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Purple Noon

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Image Credit: Purple Noon, 1960

We’re traveling back to good ole’ Mongibello this week with the original Tom Ripley, 1960s French sex symbol Alain Delon. Purple Noon (Disc/Download), née Plein Soleil, is a striking adaptation of Patricia Highsmith’s The Talented Mr. Ripley, which was adapted once again by Anthony Minghella in 1999 to become one of my top ten films of all time. I’m a sucker for beautiful people in beautiful places, and it doesn’t get much more beautiful than these two movies.

If you’ve seen The Talented Mr. Ripley, much of Purple Noon will appear familiar. Tom and “Philippe” cavorting around Rome while Marge sits at home and waits for her man to get his act together. Tom forging signatures, impersonating voices, acting almost too agreeable, too charming. Brash American Freddie Miles showing up to ruin all of Tom’s fun, before meeting his doom at the butt end of an ugly sculpture. Gorgeous Italian vistas, sailboats, and the sparkling Mediterranean. If you like Minghella’s Ripley because of the visuals, then I can guarantee you’ll love Purple Noon even more. The film is a little more poetic, lingering longer on the beauty of the coastline as well as the beauty of Delon. Like a young Jared Leto who actually cares about how he looks on-screen, Delon is all suntan, six-pack, and cheekbones, and director René Clément certainly knew what he had in this then-unknown actor, giving him ample opportunity to strut around shirtless. Thank you René. Thank you very much.

A lot of what I love about this story hinges on the idea of American decadence, so it seems like the perfect opportunity to indulge in a beautiful niche liqueur, Creme de Violette. Let’s be clear- this stuff exists only so we can have purple cocktails. Like Midori or Blue Curacao, you’re buying this for the color. But hey- nothing wrong with that! Sometimes it’s all about the visuals. While watching Purple Noon, I recommend drinking this Twilight Martini.

Twilight Martini

2 oz Gin

1/2 oz Dry Vermouth

1/2 oz Creme de Violette

1/4 oz St. Germain

Combine all ingredients in a shaker over ice. Shake until chilled, then strain into a coupe glass. Garnish with a slice of dried blood orange.

Ultimately, I think I still prefer the 1999 version of The Talented Mr. Ripley to the 1960 version. A lot of that has to do with the ending, and without spoiling Purple Noon too much, I’ll just say that I like a world where Tom Ripley gets away with it. We never see him hauled away in handcuffs in either adaptation, but Purple Noon gives him a more limited chance of escape. If you ask me, that pretty face just doesn’t belong in prison. Cheers!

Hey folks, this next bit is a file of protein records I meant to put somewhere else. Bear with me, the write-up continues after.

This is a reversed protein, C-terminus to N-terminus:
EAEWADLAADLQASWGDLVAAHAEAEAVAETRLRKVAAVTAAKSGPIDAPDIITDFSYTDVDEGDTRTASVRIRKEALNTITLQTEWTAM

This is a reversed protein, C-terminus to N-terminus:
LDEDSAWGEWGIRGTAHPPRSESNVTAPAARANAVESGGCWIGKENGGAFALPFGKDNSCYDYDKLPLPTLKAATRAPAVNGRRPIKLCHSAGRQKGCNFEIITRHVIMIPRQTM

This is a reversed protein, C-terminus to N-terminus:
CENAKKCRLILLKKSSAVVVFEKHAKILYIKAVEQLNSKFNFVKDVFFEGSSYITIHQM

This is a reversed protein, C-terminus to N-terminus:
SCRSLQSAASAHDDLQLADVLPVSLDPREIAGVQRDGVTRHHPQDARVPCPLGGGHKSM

Batman

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Joker with cocktail

Image Credit: Batman, 1989

Cinema Sips has always had a bit of a female bias (yes, yes, I like pink drinks and rom-coms- what a crime), but this month, I’ll be shaking things up by watching “Man” movies.  That’s right- the ones I’ve rolled my eyes at, checked my phone during, and thought, God there needs to be more women in this. But maybe with a cocktail, I’ll feel more generous. Kicking things off is the classic superhero film Batman (DVD/Download).

Although my heart actually belongs to Batman Returns (don’t get me started on how much I adore Michelle Pfeiffer’s Catwoman), I think it’s important to go back to where the modern superhero film began. Sure, there were some cheesy caped crusader films and TV shows of the 60’s and 70’s, but Tim Burton’s Batman ushered in a new era of artistry. Suddenly, the audience was seeing dark, mesmerizing cinematography, lavish production design, and genuinely good acting in place of all the onomatopoeias. Michael Keaton brings a level of humanity to an iconic character that has never been matched since, and Jack Nicholson’s manic Joker performance manages to be fun and frightening all at once. And by frightening, I’m referring of course to his purple satin chef’s hat.

Speaking of the Joker, his nefarious plot to poison the citizens of Gotham through make-up and hairstyling products is pretty genius. Funniest scene: news anchors, afraid to use any products, showing up on the air looking like they were just on a 3-day bender. In tribute to the Joker and his crazy style, I recommend drinking a Smilex Surprise.

Smilex Surprise

1 ½ oz Smirnoff Grape Vodka

½ tsp grape Kool-Aid (for color)

½ oz lime juice

Club Soda

Fresh Limes

Build drink over ice, stirring gently to combine and dissolve Kool-Aid powder. Garnish with fresh lime slices.

Smilex

I’ve always found Batman to be the most fascinating of superheroes because at the end of the day, he’s simply a rich guy with gadgets and extensive martial arts training. He’s a human being who struggles with the same dichotomy that most of us feel from time to time, like we’re one person to the world at large, and someone totally different to ourselves and those close to us.  Michael Keaton really makes you feel this struggle, with nary a nipple in sight.  Many Batmen have come and gone, but if you’re like me, you never forget your first. Cheers!